When a participating provider furnishes a service or equipment and has ․ failed to request [prior authorization] ․ that provider is liable for the costs of services which that provider has furnished the recipient and that provider may not bill either the Department or the recipient for such care or services except in the following situation:
Prior to the provision of the services, the recipient acknowledges in writing that he or she is aware that [prior authorization] has not been granted and, therefore, Medicaid will not pay for the services and that he or she accepts financial liability to pay for the services.
The prior authorization obligates the provider to have medical eligibility assessments of its patients performed to establish they meet general Medicaid eligibility requirements, medical requirements, and other specific requirements. See Maine Medical Assistance Manual, ch. I, § 1.15-1; ch. II, §§ 67.02, 67.03.
[¶ 11] In addition to these sections of the Manual, the Department based its decision on the federal regulation that requires a Medicaid recipient's eligibility to be redetermined at least every twelve months, see 42 C.F.R. § 435.916(a) (1998), and the Manual section that makes the nursing facility “responsible for implementing a systematic review process to monitor the service needs of each resident and to determine whether the resident continues to require a Nursing Facility level of care pursuant to the eligibility requirements set forth under Section 67.02,” Maine Medical Assistance Manual, ch. II, § 67.05-3. The Department interpreted these regulations to mean that timely medical eligibility reassessments must be performed for a patient's eligibility to continue.1 If an assessment is not performed, a patient's eligibility lapses unless and until the reassessment occurs. Accordingly, a nursing facility is not entitled to reimbursement for providing services to a patient whose eligibility has lapsed until that patient again is found eligible.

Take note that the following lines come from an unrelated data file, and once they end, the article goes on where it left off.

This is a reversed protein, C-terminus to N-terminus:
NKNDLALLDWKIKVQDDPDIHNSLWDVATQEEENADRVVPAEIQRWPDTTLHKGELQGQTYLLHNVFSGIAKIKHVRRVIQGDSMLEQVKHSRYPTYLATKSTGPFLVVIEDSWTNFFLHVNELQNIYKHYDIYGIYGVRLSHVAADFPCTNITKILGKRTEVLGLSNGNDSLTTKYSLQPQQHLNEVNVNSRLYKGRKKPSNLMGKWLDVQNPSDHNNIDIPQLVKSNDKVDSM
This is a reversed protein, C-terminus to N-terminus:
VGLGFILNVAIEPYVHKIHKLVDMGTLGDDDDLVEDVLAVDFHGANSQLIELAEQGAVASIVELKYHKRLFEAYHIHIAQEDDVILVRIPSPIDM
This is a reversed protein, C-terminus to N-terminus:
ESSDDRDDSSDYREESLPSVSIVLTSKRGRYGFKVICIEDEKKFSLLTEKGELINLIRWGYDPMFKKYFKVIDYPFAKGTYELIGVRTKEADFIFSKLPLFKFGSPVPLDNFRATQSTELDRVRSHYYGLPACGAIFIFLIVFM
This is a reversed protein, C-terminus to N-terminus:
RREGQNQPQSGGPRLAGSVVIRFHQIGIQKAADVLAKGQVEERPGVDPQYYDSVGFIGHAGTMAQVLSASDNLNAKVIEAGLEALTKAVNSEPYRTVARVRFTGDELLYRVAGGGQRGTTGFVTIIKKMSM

[¶ 12] The Department's interpretation reasonably comports with the language of the regulations and is not clearly erroneous. Here, Fryeburg conceded that it had four of its patients examined well after their reassessment dates had passed. Consequently, the Department was not obligated to reimburse Fryeburg for the nursing facility expenses.
The entry is:
Judgment vacated. Remanded to the Superior Court for entry of a judgment in favor of the defendant.
1. The record shows that the Department notified providers about its interpretation of the regulations. This notification included a letter issued in September of 1995, explaining the eligibility assessment process and the providers' responsibility for ensuring the timely completion of that process; regular informational mailings to administrators; and an informational packet mailed in May of 1996, containing forms, instructions, and a question and answer booklet that all emphasized the providers' obligation to request timely reassessments to ensure continual payment.